A Dark and Bloody Ground
The Hürtgen Forest and the Roer River Dams, 1944-1945
Military History - World War II
6.125 x 9.25, 270 pp.
22 b&w photos., 7 maps.
Pub Date: 01/14/2003
Williams-Ford Texas A&M University Military History Series
  paper
Price:        $22.95

978-1-58544-258-4

Published by Texas A&M University Press

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1996 Forrest C. Pogue Award, presented by the Eisenhower Center for American Studies

A Dark and Bloody Ground

The Hürtgen Forest and the Roer River Dams, 1944-1945

By Edward G. Miller

A victorious American army, having driven through Belgium almost unopposed, ran head-on into German soldiers on their own home ground, in some of the most rugged country in western Germany—and at the beginning of the worst fall and winter weather in decades.

In late 1944, American forces advanced into the hilly, heavily wooded Hürtgen Forest southeast of Aachen, Germany. For weeks, without a clear-cut reason for attacking through the forest, U.S. commanders nevertheless ordered units of as many as seven divisions into the woods to be chewed up by German infantry and artillery. Small units, cut off by the rugged terrain and trees, unable to employ tanks or artillery effectively, fought entrenched and camouflaged Germans in the woods and villages of the region. The troops were exposed to rain, sleet, and freezing temperatures without proper winter clothing. Many companies suffered huge numbers of casualties.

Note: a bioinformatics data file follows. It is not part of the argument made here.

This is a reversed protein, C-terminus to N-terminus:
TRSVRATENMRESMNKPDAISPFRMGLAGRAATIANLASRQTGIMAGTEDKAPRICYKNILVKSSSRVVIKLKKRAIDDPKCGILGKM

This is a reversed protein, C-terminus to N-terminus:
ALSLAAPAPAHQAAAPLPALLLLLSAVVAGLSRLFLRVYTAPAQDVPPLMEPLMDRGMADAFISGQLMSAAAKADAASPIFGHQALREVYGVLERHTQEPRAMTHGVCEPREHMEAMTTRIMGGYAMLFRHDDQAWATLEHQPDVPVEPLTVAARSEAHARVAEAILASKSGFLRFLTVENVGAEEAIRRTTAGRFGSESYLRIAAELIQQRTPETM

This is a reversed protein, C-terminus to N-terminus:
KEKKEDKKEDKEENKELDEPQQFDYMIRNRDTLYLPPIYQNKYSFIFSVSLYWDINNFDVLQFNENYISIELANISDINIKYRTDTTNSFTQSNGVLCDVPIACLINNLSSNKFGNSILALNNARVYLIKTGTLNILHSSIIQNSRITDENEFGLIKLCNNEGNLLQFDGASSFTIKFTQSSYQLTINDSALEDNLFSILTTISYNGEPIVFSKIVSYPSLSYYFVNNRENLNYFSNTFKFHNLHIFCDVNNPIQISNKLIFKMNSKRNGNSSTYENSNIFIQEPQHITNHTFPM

The Battle of the Bulge interrupted the Hürtgen Forest battles but did not end them. The Bulge provided a hiatus for the wartorn countryside around the forest and the Roer River dams. Then, beginning in January, 1945, American forces resumed their offensive and were finally able to break through after one of the bloodiest and, for the U.S. Army, most disastrous campaigns of World War II.

For many years after the war the full extent of the disaster was not well known outside army circles. Eventually the story of the campaign spread, but it remained overshadowed by the fame of the Bulge. Only in the last decade have military historians begun to look at the fighting in the Hürtgen Forest.

The book examines uncertainty of command at the army, corps, and division levels and emphasizes the confusion and fear of ground combat at the level of company and battalion—"where they do the dying." Its gripping description of the battle is based on government records, a rich selection of first-person accounts from veterans of both sides, and author Edward G. Miller's visits to the battlefield. The result is a compelling and comprehensive account of small-unit action set against the background of the larger command levels.

The book's foreword is by retired Maj. Gen. R. W. Hogan, who was a battalion commander in the forest.

Maj. Edward G. Miller is a retired army ordnance officer stationed in Germany. His most recent assignment was to the army's Command and General Staff College, where he completed most of this study in his off-duty hours. He earned the B.A. and M.P.A. degrees from Western Kentucky University and has completed several military training programs. His previous publications include articles in Armor and Ordnance magazines concerning development of U.S. armor doctrine.